Special Reviews

Drug Discovery: A Historical Perspective

Science  17 Mar 2000:
Vol. 287, Issue 5460, pp. 1960-1964
DOI: 10.1126/science.287.5460.1960

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Abstract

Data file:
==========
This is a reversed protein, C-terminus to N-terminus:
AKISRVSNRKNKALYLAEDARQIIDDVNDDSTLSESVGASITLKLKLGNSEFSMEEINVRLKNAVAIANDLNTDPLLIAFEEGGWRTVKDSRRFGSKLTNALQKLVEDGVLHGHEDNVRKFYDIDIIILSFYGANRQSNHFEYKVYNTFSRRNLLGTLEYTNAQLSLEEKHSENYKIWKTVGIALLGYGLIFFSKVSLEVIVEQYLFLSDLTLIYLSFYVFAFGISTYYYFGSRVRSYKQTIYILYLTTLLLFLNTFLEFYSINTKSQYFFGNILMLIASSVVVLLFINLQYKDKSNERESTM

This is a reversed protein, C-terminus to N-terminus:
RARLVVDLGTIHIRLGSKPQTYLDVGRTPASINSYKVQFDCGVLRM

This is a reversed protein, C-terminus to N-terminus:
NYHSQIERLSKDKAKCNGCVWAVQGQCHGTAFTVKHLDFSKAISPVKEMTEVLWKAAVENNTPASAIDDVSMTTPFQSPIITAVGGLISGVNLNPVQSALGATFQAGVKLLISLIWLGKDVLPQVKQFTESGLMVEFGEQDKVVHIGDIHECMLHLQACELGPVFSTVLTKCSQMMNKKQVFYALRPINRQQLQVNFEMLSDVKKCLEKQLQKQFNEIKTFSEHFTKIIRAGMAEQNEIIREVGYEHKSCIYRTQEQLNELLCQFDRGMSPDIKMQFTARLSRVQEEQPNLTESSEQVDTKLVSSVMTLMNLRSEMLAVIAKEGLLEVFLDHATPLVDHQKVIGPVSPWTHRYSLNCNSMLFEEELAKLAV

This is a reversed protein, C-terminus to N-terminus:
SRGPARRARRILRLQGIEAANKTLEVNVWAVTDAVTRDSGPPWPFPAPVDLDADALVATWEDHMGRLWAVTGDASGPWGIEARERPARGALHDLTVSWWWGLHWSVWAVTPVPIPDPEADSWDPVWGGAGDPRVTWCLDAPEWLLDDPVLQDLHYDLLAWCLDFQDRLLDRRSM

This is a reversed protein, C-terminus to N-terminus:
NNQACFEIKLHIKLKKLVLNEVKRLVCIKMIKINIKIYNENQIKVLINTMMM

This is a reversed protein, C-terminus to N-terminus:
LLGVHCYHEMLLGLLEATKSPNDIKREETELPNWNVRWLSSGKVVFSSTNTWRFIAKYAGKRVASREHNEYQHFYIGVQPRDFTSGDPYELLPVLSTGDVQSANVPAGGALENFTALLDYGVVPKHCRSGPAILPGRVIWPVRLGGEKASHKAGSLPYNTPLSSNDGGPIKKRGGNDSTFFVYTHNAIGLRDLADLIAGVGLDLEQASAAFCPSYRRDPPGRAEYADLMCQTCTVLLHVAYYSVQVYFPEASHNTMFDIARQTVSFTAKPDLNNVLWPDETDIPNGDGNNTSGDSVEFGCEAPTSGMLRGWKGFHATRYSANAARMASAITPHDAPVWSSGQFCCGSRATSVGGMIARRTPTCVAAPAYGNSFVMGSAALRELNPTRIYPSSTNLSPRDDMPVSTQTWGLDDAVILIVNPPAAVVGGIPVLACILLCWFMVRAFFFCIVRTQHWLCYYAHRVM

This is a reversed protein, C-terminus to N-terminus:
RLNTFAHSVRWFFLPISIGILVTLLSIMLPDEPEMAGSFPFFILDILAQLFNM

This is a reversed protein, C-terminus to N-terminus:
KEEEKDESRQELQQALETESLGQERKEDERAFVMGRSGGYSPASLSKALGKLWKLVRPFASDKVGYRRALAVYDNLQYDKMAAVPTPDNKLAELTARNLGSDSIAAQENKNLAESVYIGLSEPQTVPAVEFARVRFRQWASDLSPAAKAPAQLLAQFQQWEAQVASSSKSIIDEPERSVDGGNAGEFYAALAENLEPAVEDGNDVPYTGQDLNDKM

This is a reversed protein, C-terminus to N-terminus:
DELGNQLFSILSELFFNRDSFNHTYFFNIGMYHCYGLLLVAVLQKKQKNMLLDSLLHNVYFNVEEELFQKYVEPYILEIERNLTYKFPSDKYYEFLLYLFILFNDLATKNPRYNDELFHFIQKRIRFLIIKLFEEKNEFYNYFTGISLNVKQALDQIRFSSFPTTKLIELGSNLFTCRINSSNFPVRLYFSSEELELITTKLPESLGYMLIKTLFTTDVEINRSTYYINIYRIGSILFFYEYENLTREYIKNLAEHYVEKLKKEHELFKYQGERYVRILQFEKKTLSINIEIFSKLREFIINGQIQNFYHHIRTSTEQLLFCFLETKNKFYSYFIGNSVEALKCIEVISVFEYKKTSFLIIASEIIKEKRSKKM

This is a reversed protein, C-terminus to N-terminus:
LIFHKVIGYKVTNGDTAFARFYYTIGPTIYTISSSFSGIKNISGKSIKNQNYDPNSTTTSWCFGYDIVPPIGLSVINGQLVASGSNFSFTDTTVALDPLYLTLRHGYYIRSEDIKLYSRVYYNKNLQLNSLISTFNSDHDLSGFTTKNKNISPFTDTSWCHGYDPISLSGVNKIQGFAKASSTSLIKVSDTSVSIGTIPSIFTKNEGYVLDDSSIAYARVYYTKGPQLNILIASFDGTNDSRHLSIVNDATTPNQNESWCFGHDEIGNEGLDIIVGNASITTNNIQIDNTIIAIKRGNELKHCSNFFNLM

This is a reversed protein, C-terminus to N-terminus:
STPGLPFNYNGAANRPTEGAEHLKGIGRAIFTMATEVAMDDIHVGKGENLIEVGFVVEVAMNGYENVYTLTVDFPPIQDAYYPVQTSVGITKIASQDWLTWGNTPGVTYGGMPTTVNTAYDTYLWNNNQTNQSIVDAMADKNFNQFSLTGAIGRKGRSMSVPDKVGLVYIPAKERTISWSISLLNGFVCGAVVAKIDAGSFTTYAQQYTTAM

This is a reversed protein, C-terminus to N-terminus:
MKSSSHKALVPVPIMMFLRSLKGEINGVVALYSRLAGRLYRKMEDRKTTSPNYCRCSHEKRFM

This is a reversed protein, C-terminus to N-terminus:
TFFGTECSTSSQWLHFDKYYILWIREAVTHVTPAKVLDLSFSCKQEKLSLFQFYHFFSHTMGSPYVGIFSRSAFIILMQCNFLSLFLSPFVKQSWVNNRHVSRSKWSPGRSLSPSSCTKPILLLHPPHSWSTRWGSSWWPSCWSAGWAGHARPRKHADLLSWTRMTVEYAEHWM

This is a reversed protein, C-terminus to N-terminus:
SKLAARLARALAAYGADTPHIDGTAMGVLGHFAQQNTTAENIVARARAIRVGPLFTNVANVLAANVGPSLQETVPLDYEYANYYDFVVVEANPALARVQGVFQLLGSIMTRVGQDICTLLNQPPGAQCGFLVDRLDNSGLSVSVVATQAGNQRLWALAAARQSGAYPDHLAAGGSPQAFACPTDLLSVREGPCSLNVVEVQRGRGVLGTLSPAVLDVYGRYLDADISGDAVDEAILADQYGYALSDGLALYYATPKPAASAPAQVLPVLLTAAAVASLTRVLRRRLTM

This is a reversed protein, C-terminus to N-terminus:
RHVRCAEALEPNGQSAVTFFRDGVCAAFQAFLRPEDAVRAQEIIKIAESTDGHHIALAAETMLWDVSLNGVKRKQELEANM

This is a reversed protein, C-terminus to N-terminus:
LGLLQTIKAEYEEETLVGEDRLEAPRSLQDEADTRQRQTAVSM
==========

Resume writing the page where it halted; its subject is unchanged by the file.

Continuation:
Driven by chemistry but increasingly guided by pharmacology and the clinical sciences, drug research has contributed more to the progress of medicine during the past century than any other scientific factor. The advent of molecular biology and, in particular, of genomic sciences is having a deep impact on drug discovery. Recombinant proteins and monoclonal antibodies have greatly enriched our therapeutic armamentarium. Genome sciences, combined with bioinformatic tools, allow us to dissect the genetic basis of multifactorial diseases and to determine the most suitable points of attack for future medicines, thereby increasing the number of treatment options. The dramatic increase in the complexity of drug research is enforcing changes in the institutional basis of this interdisciplinary endeavor. The biotech industry is establishing itself as the discovery arm of the pharmaceutical industry. In bridging the gap between academia and large pharmaceutical companies, the biotech firms have been effective instruments of technology transfer.

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